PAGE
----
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The Battalion

The Student News Site of Texas A&M University - College Station

The Battalion

The Student News Site of Texas A&M University - College Station

The Battalion

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Health Science Center delivers critical training to prevent opioid-related deaths

Photo by Photo by Cassie Stricker

Quick-response kits include: naxolone, a syringe, gloves and other items needed to administer the drug to those that have overdosed.

A Texas A&M initiative looks to provide life-saving training to combat the growing number of deaths from opioid overdoses. 

There were over 63,600 opioid overdose related deaths in the U.S. in 2016 and there has been a 28 percent increase among the 15 to 24 age group since 2015, according to the CDC. A&M’s initiative — led by the Health Science Center’s Opioid Task Force — will focus on training students to administer the overdose reversal drug naloxone, often sold under the brand name Narcan. Regents and distinguished professor of public health Marcia Ory and assistant clinical professor of pharmacy practice Joy Alonzo have led the task force since its creation in January of 2018. The task force has members from numerous fields, including pharmacy, nursing, medicine and dentistry. There are also faculty members and student ambassadors from universities and cities across Texas.

The program aims to correct common misconceptions and help students and community members recognize what an overdose looks like, Ory said. 

“People are familiar with students who drink too much alcohol; you give them coffee, take a walk or hit them on the head,” Ory said. “None of that is appropriate. You will die anyway [in an overdose]. That’s why it is important to understand what an overdose is and how you treat it and the dos and don’ts.”

The task force has created quick-response kits that include everything needed to safely administer naloxone to individuals who have overdosed.

“The point is that if you overdose on opioids, you can die,” Ory said. “What we are training people is to understand how you can prevent deaths. This is what is called harm reduction.”

Naxolone is used to reverse the effects of the overdose and put the patient into immediate withdrawal, Alonzo said. While the drug is not addicting, it is not a cure. It is only intended to save lives.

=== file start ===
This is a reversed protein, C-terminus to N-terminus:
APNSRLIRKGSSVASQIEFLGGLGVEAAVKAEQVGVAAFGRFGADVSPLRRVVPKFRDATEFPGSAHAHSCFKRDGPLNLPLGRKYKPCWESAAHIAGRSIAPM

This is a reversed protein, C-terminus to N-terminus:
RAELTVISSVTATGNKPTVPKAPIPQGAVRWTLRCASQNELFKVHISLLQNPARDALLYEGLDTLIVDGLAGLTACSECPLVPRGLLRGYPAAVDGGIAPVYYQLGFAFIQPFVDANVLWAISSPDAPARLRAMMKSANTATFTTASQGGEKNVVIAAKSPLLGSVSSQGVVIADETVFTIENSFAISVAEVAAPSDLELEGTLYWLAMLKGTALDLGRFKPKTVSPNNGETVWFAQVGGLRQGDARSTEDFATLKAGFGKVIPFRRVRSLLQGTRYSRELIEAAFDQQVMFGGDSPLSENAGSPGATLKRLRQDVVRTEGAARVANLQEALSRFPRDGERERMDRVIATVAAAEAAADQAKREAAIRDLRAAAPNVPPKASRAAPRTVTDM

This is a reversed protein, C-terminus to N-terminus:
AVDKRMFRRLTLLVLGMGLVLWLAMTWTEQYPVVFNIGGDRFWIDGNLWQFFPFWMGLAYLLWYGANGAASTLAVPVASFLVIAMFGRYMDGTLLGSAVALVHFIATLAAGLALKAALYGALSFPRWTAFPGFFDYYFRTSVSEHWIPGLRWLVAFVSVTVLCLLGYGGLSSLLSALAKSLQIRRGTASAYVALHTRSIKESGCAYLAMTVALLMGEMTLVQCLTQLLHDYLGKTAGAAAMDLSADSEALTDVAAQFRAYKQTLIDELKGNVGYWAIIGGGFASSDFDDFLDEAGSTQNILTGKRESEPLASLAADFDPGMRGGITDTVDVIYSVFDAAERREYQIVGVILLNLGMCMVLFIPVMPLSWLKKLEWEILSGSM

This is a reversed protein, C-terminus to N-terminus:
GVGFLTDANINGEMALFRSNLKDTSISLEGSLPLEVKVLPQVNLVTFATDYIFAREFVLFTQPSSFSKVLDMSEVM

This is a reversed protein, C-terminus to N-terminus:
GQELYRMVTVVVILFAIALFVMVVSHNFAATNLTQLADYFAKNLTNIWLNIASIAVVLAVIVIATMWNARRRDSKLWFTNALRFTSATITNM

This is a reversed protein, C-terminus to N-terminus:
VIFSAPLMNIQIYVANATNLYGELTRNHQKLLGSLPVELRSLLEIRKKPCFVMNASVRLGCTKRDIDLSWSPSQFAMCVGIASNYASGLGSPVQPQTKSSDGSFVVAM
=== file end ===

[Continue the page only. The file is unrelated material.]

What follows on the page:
“It’s not treatment,” Alonzo said. “All it does is save your life and let you live to fight another day, but the idea is that it can impact mortality rates.”

In December, the Texas A&M University Police Department was trained and given kits to administer to people who have overdosed. Other local law enforcement agencies are also receiving kits and training. 

The task force has committed to training all health science center students and will facilitate easy access to the kits. The goal is to start training students during the spring 2019 semester to ensure they are comfortable with administering the  drug when necessary. 

“It is empowering you to actually administer that naloxone,” Alonzo said. “We want them to be so comfortable with this that they will advocate for it and teach other people how to do it.”

This protocol is new to the Brazos Valley, but not new elsewhere. It has been used in other parts of the country, but now it has come to Texas, and both Ory and Alonzo said they want it to help students and community members throughout the state.

“What the health science center wants to do is be proactive and be preventative,” Ory said.

Alonzo said the team eventually hopes to expand their goal and educate and train all students at A&M since they are a resource to people around the world.

“Additionally, these guys go out to practice everywhere in other states and we want them to be completely comfortable and be able to come up with the next intervention that is going to change the tide,” Alonzo said. “We want the health science center to be a national resource to fight the opioid epidemic.”

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